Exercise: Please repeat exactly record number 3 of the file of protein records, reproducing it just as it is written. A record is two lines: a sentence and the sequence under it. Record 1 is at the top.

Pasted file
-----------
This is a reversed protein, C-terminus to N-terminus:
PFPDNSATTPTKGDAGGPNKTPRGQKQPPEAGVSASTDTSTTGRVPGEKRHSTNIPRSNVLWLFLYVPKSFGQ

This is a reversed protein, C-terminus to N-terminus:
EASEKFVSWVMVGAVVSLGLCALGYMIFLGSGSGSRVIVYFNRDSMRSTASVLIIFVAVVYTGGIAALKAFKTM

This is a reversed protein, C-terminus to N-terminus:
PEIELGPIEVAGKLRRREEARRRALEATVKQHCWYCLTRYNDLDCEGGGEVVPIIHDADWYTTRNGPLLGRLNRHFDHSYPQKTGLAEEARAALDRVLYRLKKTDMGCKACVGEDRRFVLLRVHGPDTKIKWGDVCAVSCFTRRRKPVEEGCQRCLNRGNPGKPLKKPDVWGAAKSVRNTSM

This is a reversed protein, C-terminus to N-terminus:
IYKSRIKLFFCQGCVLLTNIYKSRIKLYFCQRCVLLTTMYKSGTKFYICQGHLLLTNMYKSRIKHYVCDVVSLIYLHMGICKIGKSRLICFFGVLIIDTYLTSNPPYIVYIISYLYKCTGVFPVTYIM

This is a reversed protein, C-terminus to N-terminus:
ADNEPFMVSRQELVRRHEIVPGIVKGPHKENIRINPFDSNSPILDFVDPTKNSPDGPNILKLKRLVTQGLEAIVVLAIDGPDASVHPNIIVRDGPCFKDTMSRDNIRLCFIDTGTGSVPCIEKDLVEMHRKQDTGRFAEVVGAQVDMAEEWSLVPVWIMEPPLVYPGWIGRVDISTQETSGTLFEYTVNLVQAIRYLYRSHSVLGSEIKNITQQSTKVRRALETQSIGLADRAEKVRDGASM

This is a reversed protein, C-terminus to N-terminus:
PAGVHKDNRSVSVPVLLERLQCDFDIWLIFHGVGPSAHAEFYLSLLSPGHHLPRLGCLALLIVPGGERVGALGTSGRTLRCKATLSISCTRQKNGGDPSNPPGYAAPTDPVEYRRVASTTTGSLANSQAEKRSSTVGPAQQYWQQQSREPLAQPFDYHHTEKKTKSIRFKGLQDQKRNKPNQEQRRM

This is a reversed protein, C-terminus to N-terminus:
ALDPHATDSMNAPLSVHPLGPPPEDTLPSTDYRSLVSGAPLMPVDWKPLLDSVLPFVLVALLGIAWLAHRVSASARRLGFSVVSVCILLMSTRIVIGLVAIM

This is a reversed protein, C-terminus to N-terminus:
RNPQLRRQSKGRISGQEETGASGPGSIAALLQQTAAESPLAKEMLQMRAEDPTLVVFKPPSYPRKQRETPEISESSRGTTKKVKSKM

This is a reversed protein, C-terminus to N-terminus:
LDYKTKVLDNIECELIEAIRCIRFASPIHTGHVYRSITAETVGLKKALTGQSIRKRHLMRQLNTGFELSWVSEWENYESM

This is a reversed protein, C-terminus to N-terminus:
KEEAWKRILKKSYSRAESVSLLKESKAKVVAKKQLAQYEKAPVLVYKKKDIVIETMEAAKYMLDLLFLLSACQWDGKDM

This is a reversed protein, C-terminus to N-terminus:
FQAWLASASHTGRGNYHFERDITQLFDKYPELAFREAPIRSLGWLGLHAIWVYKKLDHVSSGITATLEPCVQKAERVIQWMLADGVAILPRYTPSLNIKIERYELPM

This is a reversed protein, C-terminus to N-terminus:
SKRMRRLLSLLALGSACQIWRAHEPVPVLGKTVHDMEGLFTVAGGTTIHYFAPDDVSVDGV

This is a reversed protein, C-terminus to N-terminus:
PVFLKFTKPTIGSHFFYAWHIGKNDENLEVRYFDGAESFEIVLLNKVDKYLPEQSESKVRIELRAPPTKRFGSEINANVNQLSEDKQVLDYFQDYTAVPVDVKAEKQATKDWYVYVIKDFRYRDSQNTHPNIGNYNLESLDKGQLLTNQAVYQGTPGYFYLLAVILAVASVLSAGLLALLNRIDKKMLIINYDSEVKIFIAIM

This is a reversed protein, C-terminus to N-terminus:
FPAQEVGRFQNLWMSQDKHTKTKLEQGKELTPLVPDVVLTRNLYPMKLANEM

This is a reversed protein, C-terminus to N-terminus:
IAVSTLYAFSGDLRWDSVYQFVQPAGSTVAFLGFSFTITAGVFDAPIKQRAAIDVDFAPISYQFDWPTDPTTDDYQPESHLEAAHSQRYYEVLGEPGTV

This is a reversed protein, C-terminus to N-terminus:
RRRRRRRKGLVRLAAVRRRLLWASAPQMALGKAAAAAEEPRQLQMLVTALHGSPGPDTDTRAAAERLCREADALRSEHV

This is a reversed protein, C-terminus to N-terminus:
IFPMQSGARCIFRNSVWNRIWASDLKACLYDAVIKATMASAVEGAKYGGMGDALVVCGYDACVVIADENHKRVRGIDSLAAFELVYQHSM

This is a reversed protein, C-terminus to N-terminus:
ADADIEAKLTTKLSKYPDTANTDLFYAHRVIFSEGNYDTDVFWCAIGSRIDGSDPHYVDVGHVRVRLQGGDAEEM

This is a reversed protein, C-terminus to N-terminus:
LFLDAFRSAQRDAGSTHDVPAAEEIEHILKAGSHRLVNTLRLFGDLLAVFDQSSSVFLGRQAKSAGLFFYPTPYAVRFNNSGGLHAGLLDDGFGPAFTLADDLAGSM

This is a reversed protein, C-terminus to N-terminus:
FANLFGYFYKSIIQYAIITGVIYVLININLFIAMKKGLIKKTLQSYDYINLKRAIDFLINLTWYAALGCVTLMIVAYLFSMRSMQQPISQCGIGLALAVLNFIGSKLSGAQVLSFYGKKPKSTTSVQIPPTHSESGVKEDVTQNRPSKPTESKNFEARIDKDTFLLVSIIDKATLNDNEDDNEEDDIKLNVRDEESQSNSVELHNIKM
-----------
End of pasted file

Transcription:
This is a reversed protein, C-terminus to N-terminus:
PEIELGPIEVAGKLRRREEARRRALEATVKQHCWYCLTRYNDLDCEGGGEVVPIIHDADWYTTRNGPLLGRLNRHFDHSYPQKTGLAEEARAALDRVLYRLKKTDMGCKACVGEDRRFVLLRVHGPDTKIKWGDVCAVSCFTRRRKPVEEGCQRCLNRGNPGKPLKKPDVWGAAKSVRNTSM